\begin{aligned} E(G)={}&\biggl\{ (0,0),(1,0),\biggl(1,\frac{1}{2}\biggr)\biggr\} \cup\biggl\{ \biggl(\frac{1}{2^{n}},\frac {1}{2^{n+1}}\biggr)\Bigm|n\in\mathbb{N}\biggr\} \\ &{}\cup \biggl\{ \biggl(\frac{1}{2^{n}},0\biggr),\biggl(\frac {1}{2^{n}}, \frac{1}{2^{n}}\biggr)\Bigm|n\in\mathbb{N}\biggr\} . \end{aligned}
Let $$T:X \to PB(X)$$ and $$g:X\to X$$ be defined by
$$Tx= \textstyle\begin{cases} \{0\} &\mbox{if } x=1;\\ \{\frac{1}{2^{n+1}},0\}&\mbox{if } x=\frac{1}{2^{n}}, n\in\mathbb {N}; \\ \{\frac{1}{2}\} &\mbox{if } x=0, \end{cases}$$
and
$$g(x)= \textstyle\begin{cases} 1 &\mbox{if } x=0,1, \frac{1}{2} ;\\ \frac{1}{2^{n-1}}&\mbox{if } x=\frac{1}{2^{n}}, n\in\mathbb {N}\backslash\{1\}. \end{cases}$$

Now we prove that T is a $$(k,L,r)$$ weak G-contraction with respect to g, where $$k=\frac{1}{2}$$, $$\frac{2}{7}\leq r <\frac{1}{2}$$, and $$L\geq0$$. Let $$x,y \in X$$ such that $$(x,y)\in E(G)$$.

If $$(g(x),g(y))= (\frac{1}{2^{n-1}},\frac{1}{2^{n-1}})$$, $$n\neq1$$. Then $$H(Tx,Ty)=0$$, so
$$H(Tx,Ty) \leq kd\bigl(g(x),g(y)\bigr)+LD\bigl(g(y),Tx\bigr)+rD\bigl(g(x),Ty \bigr).$$
If $$(g(x),g(y))=(1,\frac{1}{2})$$, then $$(x,y)=(1,\frac{1}{4}),(0,\frac {1}{4}),(\frac{1}{2},\frac{1}{4})$$.
Case $$(x,y) = (1,\frac{1}{4})$$, we have $$Tx = \{0\}$$ and $$Ty=\{\frac{1}{8},0\}$$. Thus
$$H(Tx,Ty)=\frac{1}{8} \leq\frac{1}{2}\bigl(g(x),g(y)\bigr)+LD \bigl(g(y),Tx\bigr)+rD\bigl(g(x),Ty\bigr).$$
Case $$(x,y) = (0,\frac{1}{4})$$, we have $$Tx = \{\frac{1}{2}\}$$ and $$Ty=\{\frac{1}{8},0\}$$. Thus
$$H(Tx,Ty)=\frac{1}{2} \leq\frac{1}{2}\bigl(g(x),g(y)\bigr)+LD \bigl(g(y),Tx\bigr)+rD\bigl(g(x),Ty\bigr).$$
Case $$(x,y) = (\frac{1}{2},\frac{1}{4})$$, we have $$Tx = \{\frac{1}{4},0\}$$ and $$Ty=\{\frac{1}{8},0\}$$. Thus
$$H(Tx,Ty)=\frac{1}{8} \leq\frac{1}{2}\bigl(g(x),g(y)\bigr)+LD \bigl(g(y),Tx\bigr)+rD\bigl(g(x),Ty\bigr).$$
If $$(g(x),g(y))=(\frac{1}{2^{n-1}},\frac{1}{2^{n}})$$, $$n\neq1$$, then $$(x,y)=(\frac{1}{2^{n}},\frac{1}{2^{n+1}})$$. We have $$Tx=\{\frac {1}{2^{n+1}},0\}$$ and $$Ty=\{\frac{1}{2^{n+2}},0\}$$. Thus
$$H(Tx,Ty)=\frac{1}{2^{n+2}}=\frac{1}{2} \biggl( \frac{1}{2^{n+1}} \biggr) \leq\frac{1}{2}\bigl(g(x),g(y)\bigr)+LD\bigl(g(y),Tx\bigr)+rD\bigl(g(x),Ty \bigr).$$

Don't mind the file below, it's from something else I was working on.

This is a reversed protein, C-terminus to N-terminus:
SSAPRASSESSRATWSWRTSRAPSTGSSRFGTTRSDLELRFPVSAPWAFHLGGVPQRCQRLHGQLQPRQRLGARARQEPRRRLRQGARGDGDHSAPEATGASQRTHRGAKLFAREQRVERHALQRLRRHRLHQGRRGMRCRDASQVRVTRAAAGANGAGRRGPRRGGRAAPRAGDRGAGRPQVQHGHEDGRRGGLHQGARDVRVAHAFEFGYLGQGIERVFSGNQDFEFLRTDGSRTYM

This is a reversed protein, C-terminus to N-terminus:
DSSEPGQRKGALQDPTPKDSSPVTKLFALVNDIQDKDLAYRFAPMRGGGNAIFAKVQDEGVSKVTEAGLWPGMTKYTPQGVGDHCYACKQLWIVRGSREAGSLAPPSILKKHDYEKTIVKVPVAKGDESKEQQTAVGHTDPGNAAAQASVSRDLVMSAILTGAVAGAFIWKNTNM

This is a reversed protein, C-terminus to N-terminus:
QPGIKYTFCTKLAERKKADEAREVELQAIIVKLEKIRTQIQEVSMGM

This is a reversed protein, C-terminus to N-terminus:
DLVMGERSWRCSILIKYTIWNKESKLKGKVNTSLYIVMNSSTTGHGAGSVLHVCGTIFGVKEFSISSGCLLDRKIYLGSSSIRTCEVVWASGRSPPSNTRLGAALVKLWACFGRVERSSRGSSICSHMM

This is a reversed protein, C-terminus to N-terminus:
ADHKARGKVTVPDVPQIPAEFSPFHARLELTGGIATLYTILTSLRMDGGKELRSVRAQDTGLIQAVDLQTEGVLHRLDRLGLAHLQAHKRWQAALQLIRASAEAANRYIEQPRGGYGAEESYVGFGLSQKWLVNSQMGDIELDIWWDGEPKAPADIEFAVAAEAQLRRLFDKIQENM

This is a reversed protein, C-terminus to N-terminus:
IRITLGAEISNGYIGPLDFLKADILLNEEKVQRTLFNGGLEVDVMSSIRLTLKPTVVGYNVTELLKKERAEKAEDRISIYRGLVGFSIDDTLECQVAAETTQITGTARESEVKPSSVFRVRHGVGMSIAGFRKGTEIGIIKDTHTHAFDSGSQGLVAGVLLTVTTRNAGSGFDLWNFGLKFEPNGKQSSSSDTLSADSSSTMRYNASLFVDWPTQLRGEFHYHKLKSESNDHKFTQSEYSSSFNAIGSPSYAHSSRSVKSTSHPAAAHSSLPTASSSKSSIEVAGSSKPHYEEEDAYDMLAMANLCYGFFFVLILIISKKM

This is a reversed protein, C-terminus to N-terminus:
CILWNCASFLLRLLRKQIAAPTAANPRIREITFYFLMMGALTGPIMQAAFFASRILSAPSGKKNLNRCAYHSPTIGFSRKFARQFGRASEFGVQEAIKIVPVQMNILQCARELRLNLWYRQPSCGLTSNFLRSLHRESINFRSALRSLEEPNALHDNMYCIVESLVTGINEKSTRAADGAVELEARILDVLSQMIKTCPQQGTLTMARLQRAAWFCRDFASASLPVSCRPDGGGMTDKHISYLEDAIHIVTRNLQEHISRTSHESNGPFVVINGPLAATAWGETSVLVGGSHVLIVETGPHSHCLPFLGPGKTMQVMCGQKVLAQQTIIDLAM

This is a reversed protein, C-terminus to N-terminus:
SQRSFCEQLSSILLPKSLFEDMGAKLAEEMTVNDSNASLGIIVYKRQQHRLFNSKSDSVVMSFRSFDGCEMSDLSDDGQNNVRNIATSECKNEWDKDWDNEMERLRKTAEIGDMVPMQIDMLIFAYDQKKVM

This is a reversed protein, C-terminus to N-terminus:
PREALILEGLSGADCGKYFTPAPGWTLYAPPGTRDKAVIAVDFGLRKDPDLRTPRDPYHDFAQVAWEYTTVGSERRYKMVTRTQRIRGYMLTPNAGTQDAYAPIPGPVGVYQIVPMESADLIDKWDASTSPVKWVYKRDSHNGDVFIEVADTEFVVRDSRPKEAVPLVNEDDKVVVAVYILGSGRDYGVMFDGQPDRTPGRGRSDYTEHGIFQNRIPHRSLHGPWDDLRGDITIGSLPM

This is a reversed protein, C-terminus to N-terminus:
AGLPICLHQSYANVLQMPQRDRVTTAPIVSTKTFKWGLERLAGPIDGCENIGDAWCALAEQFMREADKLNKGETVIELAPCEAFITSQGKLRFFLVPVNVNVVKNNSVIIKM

Hence T is a $$(k,L,r)$$ weak G-contraction with respect to g.

The following property is useful for our main results.

### Property (A)



For any sequence $$(x_{n})_{n\in\mathbb{N}}$$ in X, if $$x_{n} \to x$$ and $$(x_{n},x_{n+1}) \in E(G)$$ for $$n \in\mathbb{N}$$, then there is a subsequence $$(x_{k_{n}})_{n\in\mathbb{N}}$$ with $$(x_{k_{n}},x)\in E(G)$$ for $$n \in\mathbb{N}$$.

We first prove our main result.

### Theorem 3.3

Let $$(X,d)$$ be a complete metric space, $$G=(V(G),E(G))$$ be a directed graph such that $$V(G)=X$$, and let $$g:X\to X$$ be a surjective mapping. If $$T:X\to PB(X)$$ is a multi-valued mapping satisfying the following properties:
1. (i)

T is a weak g-graph-preserving mapping;

2. (ii)

there exists $$x_{0} \in X$$ such that $$(g(x_{0}),y)\in E(G)$$ for some $$y\in Tx_{0}$$;

3. (iii)

X has Property (A);

4. (iv)

T is a $$(k,L,r)$$ weak G-contraction,

then there exists $$u\in X$$ such that $$g(u)\in Tu$$.

### Proof

Let $$x_{0} \in X$$ be such that $$(g(x_{0}),y)\in E(G)$$ for some $$y\in Tx_{0}$$. Since g is surjective, there exists $$x_{1}\in X$$ such that $$y=g(x_{1})\in Tx_{0}$$. By (ii), we have $$(g(x_{0}),g(x_{1}))\in E(G)$$. Since T is weak g-graph-preserving and g is surjective, there exists $$x_{2} \in X$$ such that $$g(x_{2}) \in P_{Tx_{1}}(g(x_{1}))$$ and $$(g(x_{1}),g(x_{2}))\in E(G)$$. By Lemma 2.1, there exists $$y_{1}\in Tx_{1}$$ such that
$$d\bigl(g(x_{1}),y_{1}\bigr)\leq H(Tx_{0},Tx_{1})+ \frac{1}{2}.$$
It follows that
\begin{aligned} d\bigl(g(x_{1}),g(x_{2})\bigr) &= D \bigl(g(x_{1}),Tx_{1}\bigr) \\ &\leq d\bigl(g(x_{1}),y_{1}\bigr) \\ &\leq H(Tx_{0},Tx_{1})+\frac{1}{2}. \end{aligned}
(3.1)
Since $$(g(x_{0}),g(x_{1}))\in E(G)$$ and T is a $$(k,L,r)$$ weak G-contraction, we have
\begin{aligned} H(Tx_{0},Tx_{1}) &\leq kd(x_{0}),g(x_{1})+LD \bigl(g(x_{1}),Tx_{0}\bigr) +rD\bigl(g(x_{0}),Tx_{1} \bigr) \\ &=rD\bigl(g(x_{0}),Tx_{1}\bigr)+kd\bigl(g(x_{0}),g(x_{1}) \bigr) \\ &\leq rd\bigl(g(x_{0}),g(x_{2})\bigr)+ kd \bigl(g(x_{0}),g(x_{1})\bigr) \\ &\leq r\bigl[d\bigl(g(x_{0}),g(x_{1})\bigr)+d \bigl(g(x_{1}),g(x_{2})\bigr)\bigr]+kd\bigl(g(x_{0}),g(x_{1}) \bigr) \\ &=(k+r)d\bigl(g(x_{0}),g(x_{1})\bigr)+rd \bigl(g(x_{1}),g(x_{2})\bigr) \\ &=(k+r)d\bigl(g(x_{0}),g(x_{1})\bigr)+rD \bigl(g(x_{1}),Tx_{1}\bigr) \\ &\leq(k+r)d\bigl(g(x_{0}),g(x_{1})\bigr)+rH(Tx_{0},Tx_{1}), \end{aligned}
which implies
\begin{aligned} H(Tx_{0},Tx_{1}) &\leq\frac{k+r}{1-r}d \bigl(g(x_{0}),g(x_{1})\bigr). \end{aligned}
From this together with (3.1), we obtain
\begin{aligned} d\bigl(g(x_{1}),g(x_{2})\bigr) &\leq\frac{k+r}{1-r}d \bigl(g(x_{0}),g(x_{1})\bigr)+\frac{1}{2}. \end{aligned}
(3.2)
Since T is weak g-graph-preserving and g is surjective, there exists $$x_{3} \in X$$ such that $$g(x_{3}) \in P_{Tx_{2}}(g(x_{2}))$$ and $$(g(x_{2}),g(x_{3}))\in E(G)$$. By Lemma 2.1, there exists $$y_{2}\in Tx_{2}$$ such that